That's logical, John, but then reality isn't always logical. Robots tend not to detect faults they haven't been programmed for. Hence, unforseeable errors might be picked up by humans, but will be missed by robots.
Did I mention "decades" of manufacturing experience? 

Humans will also make mistakes that robots don't, the far more common occurrence on factory floors. I have seen the occasional but rare example of machine failure (like broken tooling) creating flaws that the customer had to catch. In this case my factory was the customer for an automated component maker (electrolytic capacitors with bad lead/foil swage).
Quote
Besides, I suppose Toyota knows what they're doing...
Toyota is well known for quality manufacturing and won the Deming Prize back in the 60s for TQM (total quality management).

JR
John Roberts
http://circularscience.com
Tune it, or don't play it...

[silent:arts]

Re: Brexit
« Reply #1105 on: February 09, 2019, 11:14:39 AM »

Script

Re: Brexit
« Reply #1106 on: February 10, 2019, 01:14:06 AM »
-- Amendment to withdrawal bill leading to new referendum ? --

https://www.theguardian.com/politics/2019/feb/09/back-theresa-may-brexit-deal-then-hold-peoples-vote-backbencher-plan

Not sure this is a good idea, as it will most likely piss off the 'No deal is better than a sh*tty deal (!)' fraction. The options are all there, so why not make it a two-step referendum with an 'if-then'?

(1) Do you back May's deal?
Yes / No
(Proceed to question two)

(2) If it turns out that the majority of voters should have voted 'No' above, then...
(a) ...I want the UK to stay in the EU under the same conditions as before the 2016 referendum.
(b) ...I want the UK to leave the EU effectively without a deal.

Make both parts a simple majority and it should end all deadlock and drama. This would most definitely not be 'holding referendums until you get the desired result' and nobody with a democratic mind could possibly complain afterwards.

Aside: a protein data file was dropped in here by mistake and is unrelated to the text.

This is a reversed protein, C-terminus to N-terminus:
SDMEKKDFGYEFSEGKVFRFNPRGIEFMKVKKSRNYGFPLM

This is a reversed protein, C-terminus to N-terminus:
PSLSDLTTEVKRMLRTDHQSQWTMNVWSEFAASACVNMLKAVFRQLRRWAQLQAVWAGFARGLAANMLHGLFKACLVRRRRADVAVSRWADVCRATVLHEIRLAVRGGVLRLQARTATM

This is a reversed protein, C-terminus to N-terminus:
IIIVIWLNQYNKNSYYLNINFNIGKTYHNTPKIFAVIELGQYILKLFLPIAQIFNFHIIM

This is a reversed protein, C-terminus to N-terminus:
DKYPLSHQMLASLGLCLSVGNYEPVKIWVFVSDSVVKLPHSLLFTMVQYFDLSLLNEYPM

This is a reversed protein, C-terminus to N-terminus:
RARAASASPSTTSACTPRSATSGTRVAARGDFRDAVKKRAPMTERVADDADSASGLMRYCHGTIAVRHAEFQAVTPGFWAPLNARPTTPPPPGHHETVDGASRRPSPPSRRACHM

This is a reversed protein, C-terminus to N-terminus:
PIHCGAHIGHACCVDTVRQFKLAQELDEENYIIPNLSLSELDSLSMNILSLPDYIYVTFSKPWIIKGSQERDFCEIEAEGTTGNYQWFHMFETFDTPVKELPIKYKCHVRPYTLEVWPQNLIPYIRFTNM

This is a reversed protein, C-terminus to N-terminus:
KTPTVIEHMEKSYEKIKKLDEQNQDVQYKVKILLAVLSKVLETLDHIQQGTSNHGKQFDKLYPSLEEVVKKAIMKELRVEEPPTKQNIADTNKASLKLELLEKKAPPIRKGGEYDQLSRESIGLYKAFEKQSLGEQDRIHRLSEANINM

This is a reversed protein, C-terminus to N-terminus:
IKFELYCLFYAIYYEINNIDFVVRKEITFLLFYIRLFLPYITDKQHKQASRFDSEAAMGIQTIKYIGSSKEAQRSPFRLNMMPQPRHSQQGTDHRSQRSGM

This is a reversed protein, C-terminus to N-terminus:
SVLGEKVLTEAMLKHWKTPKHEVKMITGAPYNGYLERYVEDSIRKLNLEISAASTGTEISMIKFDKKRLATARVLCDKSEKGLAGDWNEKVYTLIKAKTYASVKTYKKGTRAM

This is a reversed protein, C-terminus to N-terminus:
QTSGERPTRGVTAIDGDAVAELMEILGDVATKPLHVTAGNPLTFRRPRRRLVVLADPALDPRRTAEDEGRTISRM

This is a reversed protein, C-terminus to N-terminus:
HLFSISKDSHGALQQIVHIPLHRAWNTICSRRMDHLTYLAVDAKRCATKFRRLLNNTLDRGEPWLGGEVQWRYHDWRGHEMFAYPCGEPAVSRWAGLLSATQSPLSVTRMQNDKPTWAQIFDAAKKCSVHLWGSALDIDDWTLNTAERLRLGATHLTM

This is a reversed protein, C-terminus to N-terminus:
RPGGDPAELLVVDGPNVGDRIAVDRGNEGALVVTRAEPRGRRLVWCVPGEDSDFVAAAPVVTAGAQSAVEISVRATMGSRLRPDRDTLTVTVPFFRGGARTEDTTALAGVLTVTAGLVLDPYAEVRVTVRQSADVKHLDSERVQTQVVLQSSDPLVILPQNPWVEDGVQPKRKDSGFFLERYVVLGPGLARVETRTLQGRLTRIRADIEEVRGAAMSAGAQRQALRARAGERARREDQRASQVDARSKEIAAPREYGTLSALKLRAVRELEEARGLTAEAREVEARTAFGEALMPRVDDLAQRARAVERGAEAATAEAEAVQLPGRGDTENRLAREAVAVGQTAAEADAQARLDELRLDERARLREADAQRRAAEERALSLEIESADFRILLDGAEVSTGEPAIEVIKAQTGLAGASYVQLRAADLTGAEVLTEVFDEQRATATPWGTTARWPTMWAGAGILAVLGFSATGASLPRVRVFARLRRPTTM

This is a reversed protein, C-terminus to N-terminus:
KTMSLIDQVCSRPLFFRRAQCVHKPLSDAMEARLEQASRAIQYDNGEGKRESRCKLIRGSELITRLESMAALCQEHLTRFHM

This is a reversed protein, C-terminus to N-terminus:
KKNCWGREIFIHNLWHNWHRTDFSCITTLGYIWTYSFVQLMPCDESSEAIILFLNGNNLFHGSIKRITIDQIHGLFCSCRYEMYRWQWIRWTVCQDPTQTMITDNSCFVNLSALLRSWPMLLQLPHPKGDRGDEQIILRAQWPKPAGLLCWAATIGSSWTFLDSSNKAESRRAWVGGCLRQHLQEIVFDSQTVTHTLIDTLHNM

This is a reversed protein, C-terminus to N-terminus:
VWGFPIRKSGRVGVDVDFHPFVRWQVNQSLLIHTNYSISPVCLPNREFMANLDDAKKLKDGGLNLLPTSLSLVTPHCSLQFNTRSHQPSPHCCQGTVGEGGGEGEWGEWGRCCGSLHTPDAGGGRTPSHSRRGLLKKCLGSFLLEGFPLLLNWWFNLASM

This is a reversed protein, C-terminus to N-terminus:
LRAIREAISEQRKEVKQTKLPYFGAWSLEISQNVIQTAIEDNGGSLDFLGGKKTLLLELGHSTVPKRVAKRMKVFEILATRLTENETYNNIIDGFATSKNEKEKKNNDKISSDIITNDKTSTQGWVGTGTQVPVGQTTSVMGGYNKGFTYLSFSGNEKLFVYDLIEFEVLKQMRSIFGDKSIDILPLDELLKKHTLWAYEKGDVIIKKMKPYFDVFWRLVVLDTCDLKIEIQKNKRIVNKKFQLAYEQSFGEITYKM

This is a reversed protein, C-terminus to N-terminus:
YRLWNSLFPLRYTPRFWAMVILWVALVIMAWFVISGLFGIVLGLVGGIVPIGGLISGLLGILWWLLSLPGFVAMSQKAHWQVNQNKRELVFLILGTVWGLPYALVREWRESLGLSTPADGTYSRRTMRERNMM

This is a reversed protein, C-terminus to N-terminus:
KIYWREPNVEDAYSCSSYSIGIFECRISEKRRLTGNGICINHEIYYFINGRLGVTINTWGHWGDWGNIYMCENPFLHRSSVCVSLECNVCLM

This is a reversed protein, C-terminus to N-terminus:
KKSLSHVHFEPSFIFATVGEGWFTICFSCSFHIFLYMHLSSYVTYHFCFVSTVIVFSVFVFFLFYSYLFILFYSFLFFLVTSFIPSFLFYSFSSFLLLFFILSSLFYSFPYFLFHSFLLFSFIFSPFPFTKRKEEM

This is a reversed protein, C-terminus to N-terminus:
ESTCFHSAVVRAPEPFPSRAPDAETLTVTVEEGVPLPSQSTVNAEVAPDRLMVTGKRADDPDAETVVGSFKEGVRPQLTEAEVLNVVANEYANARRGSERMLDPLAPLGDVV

ruffrecords

Re: Brexit
« Reply #1107 on: February 10, 2019, 04:24:03 AM »
Trouble is referendums only work with binary choices so part 1 is OK but part 2 is not.

Cheers

Ian
www.customtubeconsoles.com
https://mark3vtm.blogspot.co.uk/
www.eztubemixer.blogspot.co.uk


'The only people not making mistakes are the people doing nothing'

Script

Re: Brexit
« Reply #1108 on: February 10, 2019, 05:59:51 AM »
A technicality.

EITHER make a one-time exception by changing the rules only this time. The still current Japanese emperor for example is going to abdicate soon. The only emperor ever in history and in future who is allowed to do so. They actually wrote that into their constitution, lol. Also, wasn't there a pope recently who resigned? People like these used to die...

OR make it two referendums. Part 1 on Saturday, part 2 on Sunday (of the following week).

Anyway, it could help many British politicians to come out of it all less tainted. Well, not all...  ::)

JohnRoberts

Re: Brexit
« Reply #1109 on: February 10, 2019, 09:38:20 AM »
A technicality.

EITHER make a one-time exception by changing the rules only this time. The still current Japanese emperor for example is going to abdicate soon. The only emperor ever in history and in future who is allowed to do so. They actually wrote that into their constitution, lol. Also, wasn't there a pope recently who resigned? People like these used to die...

OR make it two referendums. Part 1 on Saturday, part 2 on Sunday (of the following week).

Anyway, it could help many British politicians to come out of it all less tainted. Well, not all...  ::)
Politics is difficult enough if you don't change the rules, often created with great difficulty after debate.

In the US Maine seems to be experimenting with "ranked choice" voting.

https://www.cnn.com/2018/06/11/politics/maine-primaries-ranked-choice-voting/index.html

Still an experiment but in the US, the states are incubators for new ideas like that.

JR
John Roberts
http://circularscience.com